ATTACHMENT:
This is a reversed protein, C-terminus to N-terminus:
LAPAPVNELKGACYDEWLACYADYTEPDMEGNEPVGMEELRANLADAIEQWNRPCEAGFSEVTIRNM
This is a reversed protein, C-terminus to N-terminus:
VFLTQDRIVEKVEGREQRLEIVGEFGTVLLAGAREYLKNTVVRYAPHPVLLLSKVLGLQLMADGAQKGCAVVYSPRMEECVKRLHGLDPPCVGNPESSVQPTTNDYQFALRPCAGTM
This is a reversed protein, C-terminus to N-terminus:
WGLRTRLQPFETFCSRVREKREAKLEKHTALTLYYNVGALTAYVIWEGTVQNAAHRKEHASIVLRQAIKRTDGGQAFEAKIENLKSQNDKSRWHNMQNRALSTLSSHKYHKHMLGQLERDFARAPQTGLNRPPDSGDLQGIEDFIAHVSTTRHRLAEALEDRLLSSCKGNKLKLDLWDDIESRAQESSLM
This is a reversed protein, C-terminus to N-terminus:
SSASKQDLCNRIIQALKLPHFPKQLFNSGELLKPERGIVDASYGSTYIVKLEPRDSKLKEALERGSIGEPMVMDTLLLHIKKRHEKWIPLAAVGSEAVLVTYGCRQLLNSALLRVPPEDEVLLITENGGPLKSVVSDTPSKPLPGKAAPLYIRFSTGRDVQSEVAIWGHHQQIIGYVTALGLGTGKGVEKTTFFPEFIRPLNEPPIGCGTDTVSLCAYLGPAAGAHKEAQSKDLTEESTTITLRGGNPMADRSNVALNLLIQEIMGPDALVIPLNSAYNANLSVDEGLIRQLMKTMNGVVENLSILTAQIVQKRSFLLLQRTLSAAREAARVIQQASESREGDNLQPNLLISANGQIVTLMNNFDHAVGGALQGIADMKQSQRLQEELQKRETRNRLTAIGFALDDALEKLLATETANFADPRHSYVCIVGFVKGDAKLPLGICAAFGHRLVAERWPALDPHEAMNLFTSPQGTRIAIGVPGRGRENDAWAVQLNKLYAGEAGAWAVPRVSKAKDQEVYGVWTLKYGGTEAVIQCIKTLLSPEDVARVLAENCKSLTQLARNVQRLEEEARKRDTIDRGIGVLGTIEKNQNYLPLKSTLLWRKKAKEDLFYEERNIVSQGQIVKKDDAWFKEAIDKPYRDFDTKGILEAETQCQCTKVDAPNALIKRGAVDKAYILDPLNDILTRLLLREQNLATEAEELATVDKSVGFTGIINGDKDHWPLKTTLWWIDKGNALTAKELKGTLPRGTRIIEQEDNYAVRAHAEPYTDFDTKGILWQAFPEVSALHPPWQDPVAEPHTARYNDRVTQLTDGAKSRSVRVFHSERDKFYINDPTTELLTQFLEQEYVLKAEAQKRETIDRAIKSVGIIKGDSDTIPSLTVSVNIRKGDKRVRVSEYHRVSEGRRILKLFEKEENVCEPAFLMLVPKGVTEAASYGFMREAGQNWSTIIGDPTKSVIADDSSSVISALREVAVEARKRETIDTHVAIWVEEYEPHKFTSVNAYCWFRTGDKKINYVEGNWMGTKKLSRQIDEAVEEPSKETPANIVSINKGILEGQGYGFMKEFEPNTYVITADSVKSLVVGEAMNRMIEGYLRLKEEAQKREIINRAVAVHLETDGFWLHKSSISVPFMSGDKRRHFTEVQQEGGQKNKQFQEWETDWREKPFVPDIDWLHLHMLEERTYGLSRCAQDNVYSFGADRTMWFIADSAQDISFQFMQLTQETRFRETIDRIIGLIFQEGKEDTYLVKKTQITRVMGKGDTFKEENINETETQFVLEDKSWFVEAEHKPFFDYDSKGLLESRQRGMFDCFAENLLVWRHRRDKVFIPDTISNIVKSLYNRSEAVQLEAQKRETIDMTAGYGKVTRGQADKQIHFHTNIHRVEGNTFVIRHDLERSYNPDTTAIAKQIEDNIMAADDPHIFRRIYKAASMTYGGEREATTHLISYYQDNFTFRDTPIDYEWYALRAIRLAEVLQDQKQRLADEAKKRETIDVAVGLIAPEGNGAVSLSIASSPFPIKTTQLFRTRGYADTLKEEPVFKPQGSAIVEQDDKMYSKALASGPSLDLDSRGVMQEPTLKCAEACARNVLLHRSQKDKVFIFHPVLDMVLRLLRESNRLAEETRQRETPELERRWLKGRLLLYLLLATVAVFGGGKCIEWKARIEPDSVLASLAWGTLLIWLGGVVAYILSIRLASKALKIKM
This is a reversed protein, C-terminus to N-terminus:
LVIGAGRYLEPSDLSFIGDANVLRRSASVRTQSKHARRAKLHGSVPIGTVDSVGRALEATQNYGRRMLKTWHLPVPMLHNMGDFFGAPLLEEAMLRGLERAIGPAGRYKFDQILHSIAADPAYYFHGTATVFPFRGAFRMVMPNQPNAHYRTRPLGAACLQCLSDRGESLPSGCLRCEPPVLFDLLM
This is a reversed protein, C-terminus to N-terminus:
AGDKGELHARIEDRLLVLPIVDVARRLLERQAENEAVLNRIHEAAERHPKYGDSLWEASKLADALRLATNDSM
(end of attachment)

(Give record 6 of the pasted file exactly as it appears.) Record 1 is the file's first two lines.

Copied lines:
This is a reversed protein, C-terminus to N-terminus:
AGDKGELHARIEDRLLVLPIVDVARRLLERQAENEAVLNRIHEAAERHPKYGDSLWEASKLADALRLATNDSM